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Conscious, at the Least

January 04, 2002

Bad enough that Calvin Burdine was sentenced to death after his lawyer napped and nodded through his 1984 murder trial in Texas. Worse that a federal appeals court panel in 2000 upheld the conviction, insisting that while it did not "condone sleeping by a capital counsel during a capital murder trial," it was "impossible to determine ... that counsel's sleeping" actually hurt Burdine's case.

Fortunately, the entire 5th Circuit Court of Appeals, sitting in New Orleans, blocked Burdine's execution last year, ordering that he be retried. The court concluded that if the lawyer snoozed at the defense table--eyes closed, head bobbing "for at least 10 minutes" on one occasion, according to one courtroom witness--his client did not get a fair trial. This grotesque appeal should have ended there. But now Texas prosecutors are asking the U.S. Supreme Court to review the appeals court ruling so they can send Burdine to the death chamber, the manifest incompetence of his lawyer notwithstanding.

The justices plan to vote today on whether to take up the case and could announce their decision next week. Should they take the case, a hearing will be held in the next few months. If they decline, Texas will have to retry Burdine.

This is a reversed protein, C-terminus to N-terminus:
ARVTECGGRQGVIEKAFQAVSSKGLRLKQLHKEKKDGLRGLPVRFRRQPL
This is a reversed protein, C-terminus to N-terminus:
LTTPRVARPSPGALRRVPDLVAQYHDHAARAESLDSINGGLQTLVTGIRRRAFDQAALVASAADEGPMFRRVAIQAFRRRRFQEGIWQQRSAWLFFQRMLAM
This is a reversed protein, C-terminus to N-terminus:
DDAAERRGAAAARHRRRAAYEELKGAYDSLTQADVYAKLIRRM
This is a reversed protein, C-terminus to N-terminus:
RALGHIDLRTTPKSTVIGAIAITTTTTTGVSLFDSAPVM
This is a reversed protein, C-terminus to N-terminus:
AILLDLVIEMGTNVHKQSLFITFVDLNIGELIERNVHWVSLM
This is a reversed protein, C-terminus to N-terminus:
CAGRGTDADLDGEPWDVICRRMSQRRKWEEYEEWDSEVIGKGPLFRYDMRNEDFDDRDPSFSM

The Texas attorney general's office argues that the 5th Circuit ruling conflicts with decisions from two other federal appeals courts on how much an attorney can nap during trial without violating his client's constitutional right to counsel. Texas prosecutors also insist that the 5th Circuit decision is inconsistent with earlier decisions from the same court rejecting defendants' requests for new trials because their attorneys were alcoholic, had Alzheimer's disease or suffered from attention deficit disorder.

The only just and humane decision would be for the high court to summarily reject Texas' petition. If the constitutional guarantee that criminal defendants are entitled to counsel means anything, surely it means that their lawyers have to be sober and awake.

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